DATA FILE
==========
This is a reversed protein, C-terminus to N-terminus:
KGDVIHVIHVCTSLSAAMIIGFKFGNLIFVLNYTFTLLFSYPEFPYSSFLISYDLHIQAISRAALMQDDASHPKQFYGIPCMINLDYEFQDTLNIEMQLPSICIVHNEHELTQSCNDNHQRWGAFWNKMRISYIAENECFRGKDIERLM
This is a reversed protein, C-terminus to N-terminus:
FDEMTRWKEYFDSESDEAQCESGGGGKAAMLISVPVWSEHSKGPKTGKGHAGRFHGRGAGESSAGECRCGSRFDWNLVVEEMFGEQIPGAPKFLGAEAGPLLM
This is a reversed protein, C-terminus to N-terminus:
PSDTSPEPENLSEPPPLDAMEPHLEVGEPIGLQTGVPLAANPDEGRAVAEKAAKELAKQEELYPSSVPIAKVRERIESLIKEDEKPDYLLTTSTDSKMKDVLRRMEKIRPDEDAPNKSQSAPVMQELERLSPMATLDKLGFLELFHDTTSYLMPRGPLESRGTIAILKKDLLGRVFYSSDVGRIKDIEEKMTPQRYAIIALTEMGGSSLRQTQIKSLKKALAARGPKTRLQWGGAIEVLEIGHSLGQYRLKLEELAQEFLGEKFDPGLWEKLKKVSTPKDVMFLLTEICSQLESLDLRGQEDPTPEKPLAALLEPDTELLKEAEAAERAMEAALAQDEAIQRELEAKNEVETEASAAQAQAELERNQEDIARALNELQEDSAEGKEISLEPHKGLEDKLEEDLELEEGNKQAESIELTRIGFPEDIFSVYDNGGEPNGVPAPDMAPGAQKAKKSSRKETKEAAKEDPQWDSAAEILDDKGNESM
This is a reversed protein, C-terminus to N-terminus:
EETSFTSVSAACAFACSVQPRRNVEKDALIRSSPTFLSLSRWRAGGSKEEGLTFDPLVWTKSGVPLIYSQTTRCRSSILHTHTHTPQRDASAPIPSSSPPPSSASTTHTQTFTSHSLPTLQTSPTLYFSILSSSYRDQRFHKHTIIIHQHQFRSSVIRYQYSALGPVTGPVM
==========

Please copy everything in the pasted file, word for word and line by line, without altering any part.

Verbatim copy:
This is a reversed protein, C-terminus to N-terminus:
KGDVIHVIHVCTSLSAAMIIGFKFGNLIFVLNYTFTLLFSYPEFPYSSFLISYDLHIQAISRAALMQDDASHPKQFYGIPCMINLDYEFQDTLNIEMQLPSICIVHNEHELTQSCNDNHQRWGAFWNKMRISYIAENECFRGKDIERLM
This is a reversed protein, C-terminus to N-terminus:
FDEMTRWKEYFDSESDEAQCESGGGGKAAMLISVPVWSEHSKGPKTGKGHAGRFHGRGAGESSAGECRCGSRFDWNLVVEEMFGEQIPGAPKFLGAEAGPLLM
This is a reversed protein, C-terminus to N-terminus:
PSDTSPEPENLSEPPPLDAMEPHLEVGEPIGLQTGVPLAANPDEGRAVAEKAAKELAKQEELYPSSVPIAKVRERIESLIKEDEKPDYLLTTSTDSKMKDVLRRMEKIRPDEDAPNKSQSAPVMQELERLSPMATLDKLGFLELFHDTTSYLMPRGPLESRGTIAILKKDLLGRVFYSSDVGRIKDIEEKMTPQRYAIIALTEMGGSSLRQTQIKSLKKALAARGPKTRLQWGGAIEVLEIGHSLGQYRLKLEELAQEFLGEKFDPGLWEKLKKVSTPKDVMFLLTEICSQLESLDLRGQEDPTPEKPLAALLEPDTELLKEAEAAERAMEAALAQDEAIQRELEAKNEVETEASAAQAQAELERNQEDIARALNELQEDSAEGKEISLEPHKGLEDKLEEDLELEEGNKQAESIELTRIGFPEDIFSVYDNGGEPNGVPAPDMAPGAQKAKKSSRKETKEAAKEDPQWDSAAEILDDKGNESM
This is a reversed protein, C-terminus to N-terminus:
EETSFTSVSAACAFACSVQPRRNVEKDALIRSSPTFLSLSRWRAGGSKEEGLTFDPLVWTKSGVPLIYSQTTRCRSSILHTHTHTPQRDASAPIPSSSPPPSSASTTHTQTFTSHSLPTLQTSPTLYFSILSSSYRDQRFHKHTIIIHQHQFRSSVIRYQYSALGPVTGPVM